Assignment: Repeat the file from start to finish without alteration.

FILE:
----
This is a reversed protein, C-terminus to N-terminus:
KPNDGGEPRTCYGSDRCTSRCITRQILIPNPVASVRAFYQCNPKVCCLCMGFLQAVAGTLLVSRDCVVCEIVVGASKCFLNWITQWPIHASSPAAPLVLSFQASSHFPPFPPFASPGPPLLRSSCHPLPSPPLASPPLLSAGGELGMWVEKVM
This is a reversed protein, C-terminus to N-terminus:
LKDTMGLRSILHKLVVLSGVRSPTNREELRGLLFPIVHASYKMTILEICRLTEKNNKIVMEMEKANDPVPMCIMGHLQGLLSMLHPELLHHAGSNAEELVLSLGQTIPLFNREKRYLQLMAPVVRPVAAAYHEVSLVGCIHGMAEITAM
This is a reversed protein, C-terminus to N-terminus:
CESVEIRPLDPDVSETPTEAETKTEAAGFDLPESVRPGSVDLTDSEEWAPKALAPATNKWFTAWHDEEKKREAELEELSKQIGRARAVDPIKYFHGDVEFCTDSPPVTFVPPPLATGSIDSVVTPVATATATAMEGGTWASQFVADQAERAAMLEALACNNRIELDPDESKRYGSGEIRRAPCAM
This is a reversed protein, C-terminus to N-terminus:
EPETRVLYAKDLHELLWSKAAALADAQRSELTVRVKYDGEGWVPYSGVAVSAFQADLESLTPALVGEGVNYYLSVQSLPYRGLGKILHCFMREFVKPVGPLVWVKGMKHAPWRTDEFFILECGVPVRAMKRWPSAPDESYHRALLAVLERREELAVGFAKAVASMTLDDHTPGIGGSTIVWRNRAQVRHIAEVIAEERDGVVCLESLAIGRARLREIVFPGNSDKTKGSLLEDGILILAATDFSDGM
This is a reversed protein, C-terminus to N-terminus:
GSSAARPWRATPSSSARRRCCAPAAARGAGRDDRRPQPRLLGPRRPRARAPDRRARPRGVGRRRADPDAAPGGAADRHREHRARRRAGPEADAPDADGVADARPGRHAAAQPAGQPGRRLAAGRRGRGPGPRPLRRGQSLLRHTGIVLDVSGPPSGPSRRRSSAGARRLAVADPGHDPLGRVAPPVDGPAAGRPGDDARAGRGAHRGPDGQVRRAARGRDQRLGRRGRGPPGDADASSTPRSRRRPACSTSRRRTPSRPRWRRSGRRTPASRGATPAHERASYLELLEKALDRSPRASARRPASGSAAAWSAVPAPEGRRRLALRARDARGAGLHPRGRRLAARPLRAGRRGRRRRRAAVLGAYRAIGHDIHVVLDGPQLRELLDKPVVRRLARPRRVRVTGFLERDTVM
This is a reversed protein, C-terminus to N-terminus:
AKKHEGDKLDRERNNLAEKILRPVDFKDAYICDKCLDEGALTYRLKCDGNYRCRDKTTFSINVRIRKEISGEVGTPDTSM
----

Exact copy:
This is a reversed protein, C-terminus to N-terminus:
KPNDGGEPRTCYGSDRCTSRCITRQILIPNPVASVRAFYQCNPKVCCLCMGFLQAVAGTLLVSRDCVVCEIVVGASKCFLNWITQWPIHASSPAAPLVLSFQASSHFPPFPPFASPGPPLLRSSCHPLPSPPLASPPLLSAGGELGMWVEKVM
This is a reversed protein, C-terminus to N-terminus:
LKDTMGLRSILHKLVVLSGVRSPTNREELRGLLFPIVHASYKMTILEICRLTEKNNKIVMEMEKANDPVPMCIMGHLQGLLSMLHPELLHHAGSNAEELVLSLGQTIPLFNREKRYLQLMAPVVRPVAAAYHEVSLVGCIHGMAEITAM
This is a reversed protein, C-terminus to N-terminus:
CESVEIRPLDPDVSETPTEAETKTEAAGFDLPESVRPGSVDLTDSEEWAPKALAPATNKWFTAWHDEEKKREAELEELSKQIGRARAVDPIKYFHGDVEFCTDSPPVTFVPPPLATGSIDSVVTPVATATATAMEGGTWASQFVADQAERAAMLEALACNNRIELDPDESKRYGSGEIRRAPCAM
This is a reversed protein, C-terminus to N-terminus:
EPETRVLYAKDLHELLWSKAAALADAQRSELTVRVKYDGEGWVPYSGVAVSAFQADLESLTPALVGEGVNYYLSVQSLPYRGLGKILHCFMREFVKPVGPLVWVKGMKHAPWRTDEFFILECGVPVRAMKRWPSAPDESYHRALLAVLERREELAVGFAKAVASMTLDDHTPGIGGSTIVWRNRAQVRHIAEVIAEERDGVVCLESLAIGRARLREIVFPGNSDKTKGSLLEDGILILAATDFSDGM
This is a reversed protein, C-terminus to N-terminus:
GSSAARPWRATPSSSARRRCCAPAAARGAGRDDRRPQPRLLGPRRPRARAPDRRARPRGVGRRRADPDAAPGGAADRHREHRARRRAGPEADAPDADGVADARPGRHAAAQPAGQPGRRLAAGRRGRGPGPRPLRRGQSLLRHTGIVLDVSGPPSGPSRRRSSAGARRLAVADPGHDPLGRVAPPVDGPAAGRPGDDARAGRGAHRGPDGQVRRAARGRDQRLGRRGRGPPGDADASSTPRSRRRPACSTSRRRTPSRPRWRRSGRRTPASRGATPAHERASYLELLEKALDRSPRASARRPASGSAAAWSAVPAPEGRRRLALRARDARGAGLHPRGRRLAARPLRAGRRGRRRRRAAVLGAYRAIGHDIHVVLDGPQLRELLDKPVVRRLARPRRVRVTGFLERDTVM
This is a reversed protein, C-terminus to N-terminus:
AKKHEGDKLDRERNNLAEKILRPVDFKDAYICDKCLDEGALTYRLKCDGNYRCRDKTTFSINVRIRKEISGEVGTPDTSM